I do believe that the pets we adopt or invite into our homes should also be considered family and be given humane (to mean human-like) treatment. Like us, they need to bathe, to eat, to drink, to take walks to clear their heads, to feel the warmth of the sun, to have their own "blankies" on cold, rainy nights.

My youngest sibling Gigi has shown by example that if you can't commit or love a pet fully to miss him/her enough when away on long trips, you are better off raising virtual pets in your cell phone or in your other social media platform.

I have a whole album of ponies, cats, kittens, baby elephants and their mommies, calves, chicks and hens, cubs and lionesses in my Pinterest account. By attending to them in this fashion, I am also saying I have my own form of fulfillment as the online master/mistress of these blessed beasts.

By whatever name you call it, it's a kind of loving. Good night, little boys!

The younger dawg who really lives up to his name and his looks: Bruno! Photos by Babeth Lolarga

Monday, September 8, 2014

Ms. B regrets she is unable to post much today

Morning shadows cast by leaves and a strange woman Photo by Babeth Lolarga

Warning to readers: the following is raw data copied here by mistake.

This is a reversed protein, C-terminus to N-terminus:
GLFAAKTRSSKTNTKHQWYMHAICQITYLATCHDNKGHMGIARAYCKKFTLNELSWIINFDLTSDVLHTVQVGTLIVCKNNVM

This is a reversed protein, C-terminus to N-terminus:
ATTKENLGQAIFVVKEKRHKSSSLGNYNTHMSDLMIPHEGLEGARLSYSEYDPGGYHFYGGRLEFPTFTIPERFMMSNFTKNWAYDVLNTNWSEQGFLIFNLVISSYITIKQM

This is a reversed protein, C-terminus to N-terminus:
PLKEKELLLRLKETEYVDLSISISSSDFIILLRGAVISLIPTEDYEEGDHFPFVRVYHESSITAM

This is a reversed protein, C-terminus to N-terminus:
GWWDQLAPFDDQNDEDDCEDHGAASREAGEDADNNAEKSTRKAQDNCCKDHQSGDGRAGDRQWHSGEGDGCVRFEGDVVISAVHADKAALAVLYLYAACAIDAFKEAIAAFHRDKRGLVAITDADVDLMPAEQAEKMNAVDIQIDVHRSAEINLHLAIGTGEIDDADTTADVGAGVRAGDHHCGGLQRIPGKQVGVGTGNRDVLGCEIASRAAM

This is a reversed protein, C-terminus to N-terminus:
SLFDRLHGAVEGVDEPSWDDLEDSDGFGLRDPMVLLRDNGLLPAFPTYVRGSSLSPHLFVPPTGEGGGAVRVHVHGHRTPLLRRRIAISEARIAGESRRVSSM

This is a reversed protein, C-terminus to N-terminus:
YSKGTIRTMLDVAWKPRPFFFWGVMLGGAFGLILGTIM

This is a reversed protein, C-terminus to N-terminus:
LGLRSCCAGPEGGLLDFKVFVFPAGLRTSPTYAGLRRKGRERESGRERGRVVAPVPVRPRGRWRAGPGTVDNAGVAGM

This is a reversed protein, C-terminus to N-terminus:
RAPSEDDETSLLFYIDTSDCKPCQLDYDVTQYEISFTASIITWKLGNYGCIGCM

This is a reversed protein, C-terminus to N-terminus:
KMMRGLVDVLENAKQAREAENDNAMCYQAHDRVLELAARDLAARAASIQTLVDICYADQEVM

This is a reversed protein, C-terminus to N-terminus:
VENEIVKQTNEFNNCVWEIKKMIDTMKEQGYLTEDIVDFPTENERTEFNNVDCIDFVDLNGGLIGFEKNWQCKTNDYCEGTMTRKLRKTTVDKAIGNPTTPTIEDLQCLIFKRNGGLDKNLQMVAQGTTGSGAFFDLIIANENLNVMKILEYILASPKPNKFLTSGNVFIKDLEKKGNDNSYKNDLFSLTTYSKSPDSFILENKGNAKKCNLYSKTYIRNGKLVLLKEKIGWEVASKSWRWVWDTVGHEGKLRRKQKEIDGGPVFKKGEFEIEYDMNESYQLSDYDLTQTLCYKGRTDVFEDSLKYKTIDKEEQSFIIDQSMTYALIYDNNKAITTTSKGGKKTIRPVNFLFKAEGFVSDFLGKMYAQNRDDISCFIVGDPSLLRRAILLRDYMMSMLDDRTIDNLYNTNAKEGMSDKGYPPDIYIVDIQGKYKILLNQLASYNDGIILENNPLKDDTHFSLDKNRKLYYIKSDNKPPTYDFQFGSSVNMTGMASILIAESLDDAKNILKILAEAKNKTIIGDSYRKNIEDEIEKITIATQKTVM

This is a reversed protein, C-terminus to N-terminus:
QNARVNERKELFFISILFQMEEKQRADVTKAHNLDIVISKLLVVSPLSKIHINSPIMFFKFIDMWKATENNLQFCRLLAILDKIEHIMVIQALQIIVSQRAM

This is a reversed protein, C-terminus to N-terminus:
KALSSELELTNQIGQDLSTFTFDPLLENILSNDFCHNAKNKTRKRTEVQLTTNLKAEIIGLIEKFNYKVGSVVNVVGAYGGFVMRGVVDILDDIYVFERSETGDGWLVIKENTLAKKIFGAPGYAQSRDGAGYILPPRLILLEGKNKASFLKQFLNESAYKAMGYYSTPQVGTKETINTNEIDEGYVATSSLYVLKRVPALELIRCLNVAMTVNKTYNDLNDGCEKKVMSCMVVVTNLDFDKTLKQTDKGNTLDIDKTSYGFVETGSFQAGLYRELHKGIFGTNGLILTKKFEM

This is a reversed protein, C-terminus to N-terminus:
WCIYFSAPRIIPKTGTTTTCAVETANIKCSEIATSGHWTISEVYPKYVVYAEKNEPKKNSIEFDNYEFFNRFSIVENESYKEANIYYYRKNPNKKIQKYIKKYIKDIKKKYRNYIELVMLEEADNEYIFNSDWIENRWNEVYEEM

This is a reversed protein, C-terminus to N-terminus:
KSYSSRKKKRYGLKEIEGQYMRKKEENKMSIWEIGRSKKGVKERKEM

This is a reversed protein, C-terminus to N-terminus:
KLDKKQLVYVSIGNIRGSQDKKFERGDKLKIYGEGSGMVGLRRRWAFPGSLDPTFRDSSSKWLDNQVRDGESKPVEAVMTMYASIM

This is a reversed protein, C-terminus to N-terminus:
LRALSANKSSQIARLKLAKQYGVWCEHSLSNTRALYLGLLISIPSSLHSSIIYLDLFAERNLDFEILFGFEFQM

Due to deadlines unmet and more official work coming in for the coming days and weeks, I'll not be posting much on this space, except for occasional sightings of shadows.

One sometimes forgets that shadows also beautify or amplify the world. And there is no reason to even fear the encroachment of shadows late in one's life (but that's in a figurative sense already).

In my observation of the lives of musicians, actors, visual artists and those pithy creatures called writers, it's the shadow or dark side that has a way of, how shall I put it, "informing" their works and making them more interesting. By a strange twist and turn here and there, they emerge as angels in the end.

How come I'm thinking of Star Wars, angels and demons so early on this morning of a Monday? Ahhh, Monday, that dreaded day of days!

Here's the trigger or the writing prompt for today's blog. It's a quote from Sir Arthur Conan Doyle, creator of Sherlock Holmes, that character who, as portrayed by Benedict Cumberbatch in a hit TV series, embodies that struggle of darkness and light.

"It may be that you are not yourself luminous, but that you are a conductor of light. Some people without possessing genius have a remarkable power of stimulating it."

Sunday, September 7, 2014

The girl with the pink French horn

Danielle Kuhlmann of Cultures in Harmony USA is one of four musicians who integrated with the Tagbanua community in Culion island, Northern Palawan. Culion is one of those affected by Super-typhoon Yolanda, but it remains largely out of the public eye in terms of relief and rehabilitation work because of the attention focused on Leyte. The musicians brought not the usual kind of relief goods. They had a learning exchange workshop to enable the Tagbanuans "to find strength in the richness of their own traditional music and culture" and for the Americans to see the similarities of indigenous and the classical and how they could co-exist.